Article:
Super Game Boy system extensions

Discussion of programming and development for the original Game Boy and Game Boy Color.
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Marscaleb
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Re: Super Game Boy system extensions

Post by Marscaleb » Sat Nov 16, 2019 8:42 am

Well I'm not talking about running the game exclusively on the SNES, like Space Invaders does. I mean to run a program while still running a (nearly) typical game boy game. So the game Boy could be running its normal program (sans sprites), the SGB is is displaying the GB screen and its other effects, and the SNES is drawing sprites over the GB screen render.

Granted, it gets pretty pointless by that point. If you're running most of the game code on the SNES just to keep the sprites lined up with the background on the Game Boy, why not have it draw the backgrounds too? At which point you're really just running a SNES game, in which case, why not just make an actual SNES game?
Originally I was just thinking of slightly accenting the Game Boy game by colorizing the sprites, like how the GBC does when running a classic GB game. The only reason I'm still pursuing this rabbit hole is because I'm wondering just what it would take to accomplish that goal, and just how feasible it is or isn't.
I guess I have an answer though. It would need to run a duplicate copy of the game on the SNES, sufficient to the point where any developer is going to just have it run a whole game on there making the Game Boy version pointless.
Technically: possible. Practically: irrelevant.

tepples
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Re: Super Game Boy system extensions

Post by tepples » Sat Nov 16, 2019 10:49 am

1. Game Boy PCB/plastics are cheaper than Super NES PCB/plastics
2. You don't have to write the game logic (including enemy AI) twice: once for Game Boy and once for Super NES
3. GB APU use

lidnariq
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Re: Super Game Boy system extensions

Post by lidnariq » Sat Nov 16, 2019 1:05 pm

It's almost certainly possible to reimplement enough of the SGB control system while the SNES is operating in a letterboxed mode. Either the plain 144-scanline mode from the SGB itself (DAR of 2), or Tepples's occasional suggestion of using a 164-scanline mode to make something that would be zoomed to full-screen on a 16:9 TV. In the former case, there's enough vertical blanking time to upload almost 20kB/vsync, three times the default on NTSC. In the latter case, there's still 16kB. On PAL, there's enough time without any modifications at all, but there's always frame dropping from the 60Hz that the SGB runs at to the 50Hz that the S-PPU in PAL mode runs at.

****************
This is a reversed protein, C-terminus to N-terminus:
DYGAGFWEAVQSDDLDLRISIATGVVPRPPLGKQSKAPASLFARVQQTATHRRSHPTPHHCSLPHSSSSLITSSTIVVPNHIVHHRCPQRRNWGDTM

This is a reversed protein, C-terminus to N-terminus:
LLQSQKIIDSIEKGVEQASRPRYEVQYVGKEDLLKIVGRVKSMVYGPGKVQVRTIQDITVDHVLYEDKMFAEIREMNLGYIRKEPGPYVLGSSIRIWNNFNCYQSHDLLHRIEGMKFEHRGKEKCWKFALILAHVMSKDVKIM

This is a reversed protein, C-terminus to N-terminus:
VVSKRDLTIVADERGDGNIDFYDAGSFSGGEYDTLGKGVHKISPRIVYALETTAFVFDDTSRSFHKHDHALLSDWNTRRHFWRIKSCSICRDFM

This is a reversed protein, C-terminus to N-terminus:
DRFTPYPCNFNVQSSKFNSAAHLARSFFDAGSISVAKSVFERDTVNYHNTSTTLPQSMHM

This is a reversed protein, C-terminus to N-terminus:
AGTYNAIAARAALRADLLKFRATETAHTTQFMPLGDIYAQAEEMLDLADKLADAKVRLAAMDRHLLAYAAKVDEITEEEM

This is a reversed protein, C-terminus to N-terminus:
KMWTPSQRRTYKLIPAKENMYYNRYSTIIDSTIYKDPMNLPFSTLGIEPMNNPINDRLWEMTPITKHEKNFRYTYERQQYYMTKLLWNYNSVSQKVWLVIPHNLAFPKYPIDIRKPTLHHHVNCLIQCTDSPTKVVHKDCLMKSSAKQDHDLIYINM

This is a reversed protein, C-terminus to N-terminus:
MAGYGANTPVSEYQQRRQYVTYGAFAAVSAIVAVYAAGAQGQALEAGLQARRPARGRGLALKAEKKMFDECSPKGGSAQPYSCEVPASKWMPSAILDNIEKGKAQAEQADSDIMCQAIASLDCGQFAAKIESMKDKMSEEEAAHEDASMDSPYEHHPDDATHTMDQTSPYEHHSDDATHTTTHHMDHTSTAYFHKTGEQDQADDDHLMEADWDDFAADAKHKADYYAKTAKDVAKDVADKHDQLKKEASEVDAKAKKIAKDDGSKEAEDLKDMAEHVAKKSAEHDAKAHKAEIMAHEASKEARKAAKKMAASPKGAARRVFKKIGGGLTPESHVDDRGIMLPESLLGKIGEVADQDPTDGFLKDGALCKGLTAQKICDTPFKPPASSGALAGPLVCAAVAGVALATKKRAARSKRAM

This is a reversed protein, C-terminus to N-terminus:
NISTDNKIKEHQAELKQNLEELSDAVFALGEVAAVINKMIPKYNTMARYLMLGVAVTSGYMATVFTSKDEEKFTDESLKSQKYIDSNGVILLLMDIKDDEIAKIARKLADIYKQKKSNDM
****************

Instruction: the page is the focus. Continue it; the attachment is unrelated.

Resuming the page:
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ISSOtm
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Re: Super Game Boy system extensions

Post by ISSOtm » Sun Nov 24, 2019 2:59 pm

Marscaleb wrote:
Sat Nov 16, 2019 8:42 am
Well I'm not talking about running the game exclusively on the SNES, like Space Invaders does. I mean to run a program while still running a (nearly) typical game boy game. So the game Boy could be running its normal program (sans sprites), the SGB is is displaying the GB screen and its other effects, and the SNES is drawing sprites over the GB screen render.
The SGB firmware has sort of "hooks" that can be used to run code when certain events occur. The two known ones, afaik, are once every frame (except in menus?) and when any command packet is recieved.
That said, there is a problem in how you'd transfer additional info to the SNES? The only two available channels are the framebuffer (ex: OBJ_TRN) or the command packets. The former requires sacrificing some screen output, the latter is very slow, and has an additional Nintendo-issued recommendation of only sending packets every 4 frames or so; no research has gone into what the cause of it is, the SGB firmware's required processing time, or the ICD2 chip itself?
Marscaleb wrote:
Sat Nov 16, 2019 8:42 am
Originally I was just thinking of slightly accenting the Game Boy game by colorizing the sprites, like how the GBC does when running a classic GB game. The only reason I'm still pursuing this rabbit hole is because I'm wondering just what it would take to accomplish that goal, and just how feasible it is or isn't.
One of the biggest problems is that for the SNES to render the sprites, it has to have the tiles loaded in its VRAM, I believe. That's pretty hard in terms of bandwidth.
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